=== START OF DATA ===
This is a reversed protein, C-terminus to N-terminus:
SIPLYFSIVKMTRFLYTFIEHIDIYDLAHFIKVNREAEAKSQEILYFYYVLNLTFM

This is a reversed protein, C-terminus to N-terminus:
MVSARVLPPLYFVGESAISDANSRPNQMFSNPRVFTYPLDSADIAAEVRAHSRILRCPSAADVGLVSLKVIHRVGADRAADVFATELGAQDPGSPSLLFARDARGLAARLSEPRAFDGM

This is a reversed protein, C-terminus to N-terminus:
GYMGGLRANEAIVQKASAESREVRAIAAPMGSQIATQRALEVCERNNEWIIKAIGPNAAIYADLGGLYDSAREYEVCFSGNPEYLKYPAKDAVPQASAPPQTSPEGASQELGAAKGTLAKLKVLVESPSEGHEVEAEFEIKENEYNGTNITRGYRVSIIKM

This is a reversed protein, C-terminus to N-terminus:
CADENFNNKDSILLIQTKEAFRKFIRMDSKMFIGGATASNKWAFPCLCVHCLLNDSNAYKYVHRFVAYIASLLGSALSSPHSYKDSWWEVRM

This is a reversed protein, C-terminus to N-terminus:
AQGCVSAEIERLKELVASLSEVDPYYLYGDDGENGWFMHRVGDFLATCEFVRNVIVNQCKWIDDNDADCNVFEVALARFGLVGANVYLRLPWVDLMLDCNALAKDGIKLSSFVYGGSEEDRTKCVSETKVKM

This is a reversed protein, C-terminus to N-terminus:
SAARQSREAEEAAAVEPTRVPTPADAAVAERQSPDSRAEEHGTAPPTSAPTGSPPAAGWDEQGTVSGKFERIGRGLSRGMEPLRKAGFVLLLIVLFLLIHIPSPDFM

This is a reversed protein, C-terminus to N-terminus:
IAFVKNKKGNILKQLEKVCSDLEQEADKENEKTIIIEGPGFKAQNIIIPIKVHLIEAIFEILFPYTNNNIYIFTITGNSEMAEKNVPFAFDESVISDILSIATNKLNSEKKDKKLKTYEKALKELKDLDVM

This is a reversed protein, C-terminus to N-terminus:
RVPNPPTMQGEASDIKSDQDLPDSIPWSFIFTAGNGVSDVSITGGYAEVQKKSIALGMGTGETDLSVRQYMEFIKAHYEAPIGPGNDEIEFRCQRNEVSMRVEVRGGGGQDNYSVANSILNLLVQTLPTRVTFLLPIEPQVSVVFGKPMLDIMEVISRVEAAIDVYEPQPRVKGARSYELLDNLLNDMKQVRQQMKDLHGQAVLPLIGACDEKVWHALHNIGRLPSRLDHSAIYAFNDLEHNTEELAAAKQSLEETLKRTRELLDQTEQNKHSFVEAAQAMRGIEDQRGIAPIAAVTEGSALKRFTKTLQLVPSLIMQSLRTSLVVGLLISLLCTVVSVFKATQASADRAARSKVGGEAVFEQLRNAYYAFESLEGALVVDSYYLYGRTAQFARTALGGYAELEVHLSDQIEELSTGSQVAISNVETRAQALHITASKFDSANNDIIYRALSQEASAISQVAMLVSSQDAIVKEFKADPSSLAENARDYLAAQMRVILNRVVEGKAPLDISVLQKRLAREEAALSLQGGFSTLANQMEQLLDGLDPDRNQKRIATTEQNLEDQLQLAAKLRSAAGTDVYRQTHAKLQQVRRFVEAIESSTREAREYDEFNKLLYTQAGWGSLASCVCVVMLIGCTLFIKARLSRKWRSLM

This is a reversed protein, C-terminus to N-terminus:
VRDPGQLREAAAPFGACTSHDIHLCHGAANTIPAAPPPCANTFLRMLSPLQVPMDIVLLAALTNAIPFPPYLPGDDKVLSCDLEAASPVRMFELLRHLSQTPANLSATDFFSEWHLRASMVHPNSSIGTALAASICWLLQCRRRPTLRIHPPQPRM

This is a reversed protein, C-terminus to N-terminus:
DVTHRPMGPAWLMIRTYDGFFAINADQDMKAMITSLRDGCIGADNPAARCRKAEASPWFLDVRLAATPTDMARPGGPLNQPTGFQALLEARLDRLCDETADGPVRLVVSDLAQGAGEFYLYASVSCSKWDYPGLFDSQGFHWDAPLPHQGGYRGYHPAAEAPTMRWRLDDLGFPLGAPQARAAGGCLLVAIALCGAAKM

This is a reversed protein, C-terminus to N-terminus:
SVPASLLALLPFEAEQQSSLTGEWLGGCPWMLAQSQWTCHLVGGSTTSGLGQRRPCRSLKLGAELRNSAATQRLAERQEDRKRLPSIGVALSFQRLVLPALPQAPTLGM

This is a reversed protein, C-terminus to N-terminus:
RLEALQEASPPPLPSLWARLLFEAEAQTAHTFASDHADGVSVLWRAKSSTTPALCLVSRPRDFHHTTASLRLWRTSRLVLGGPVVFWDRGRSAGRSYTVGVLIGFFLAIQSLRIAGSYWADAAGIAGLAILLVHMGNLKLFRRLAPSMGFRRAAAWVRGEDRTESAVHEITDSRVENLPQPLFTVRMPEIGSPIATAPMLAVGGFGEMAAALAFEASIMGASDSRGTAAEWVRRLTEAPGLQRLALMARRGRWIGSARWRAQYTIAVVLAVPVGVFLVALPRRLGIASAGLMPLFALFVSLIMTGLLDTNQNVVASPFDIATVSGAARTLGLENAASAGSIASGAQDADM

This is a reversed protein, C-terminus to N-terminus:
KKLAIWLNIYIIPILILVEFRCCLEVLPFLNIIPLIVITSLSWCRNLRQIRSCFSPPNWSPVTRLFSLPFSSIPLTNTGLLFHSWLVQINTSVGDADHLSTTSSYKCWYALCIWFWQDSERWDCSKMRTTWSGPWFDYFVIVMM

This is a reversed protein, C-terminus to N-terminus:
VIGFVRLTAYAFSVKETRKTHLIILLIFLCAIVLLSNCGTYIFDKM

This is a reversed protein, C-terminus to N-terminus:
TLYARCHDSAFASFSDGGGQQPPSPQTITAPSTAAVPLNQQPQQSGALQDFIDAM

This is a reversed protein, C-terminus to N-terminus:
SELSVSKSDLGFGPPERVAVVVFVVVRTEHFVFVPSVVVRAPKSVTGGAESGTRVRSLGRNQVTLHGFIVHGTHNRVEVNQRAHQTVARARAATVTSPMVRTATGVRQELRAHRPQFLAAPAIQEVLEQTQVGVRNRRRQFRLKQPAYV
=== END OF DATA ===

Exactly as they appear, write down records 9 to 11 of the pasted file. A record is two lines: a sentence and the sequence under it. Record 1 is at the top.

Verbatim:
This is a reversed protein, C-terminus to N-terminus:
VRDPGQLREAAAPFGACTSHDIHLCHGAANTIPAAPPPCANTFLRMLSPLQVPMDIVLLAALTNAIPFPPYLPGDDKVLSCDLEAASPVRMFELLRHLSQTPANLSATDFFSEWHLRASMVHPNSSIGTALAASICWLLQCRRRPTLRIHPPQPRM

This is a reversed protein, C-terminus to N-terminus:
DVTHRPMGPAWLMIRTYDGFFAINADQDMKAMITSLRDGCIGADNPAARCRKAEASPWFLDVRLAATPTDMARPGGPLNQPTGFQALLEARLDRLCDETADGPVRLVVSDLAQGAGEFYLYASVSCSKWDYPGLFDSQGFHWDAPLPHQGGYRGYHPAAEAPTMRWRLDDLGFPLGAPQARAAGGCLLVAIALCGAAKM

This is a reversed protein, C-terminus to N-terminus:
SVPASLLALLPFEAEQQSSLTGEWLGGCPWMLAQSQWTCHLVGGSTTSGLGQRRPCRSLKLGAELRNSAATQRLAERQEDRKRLPSIGVALSFQRLVLPALPQAPTLGM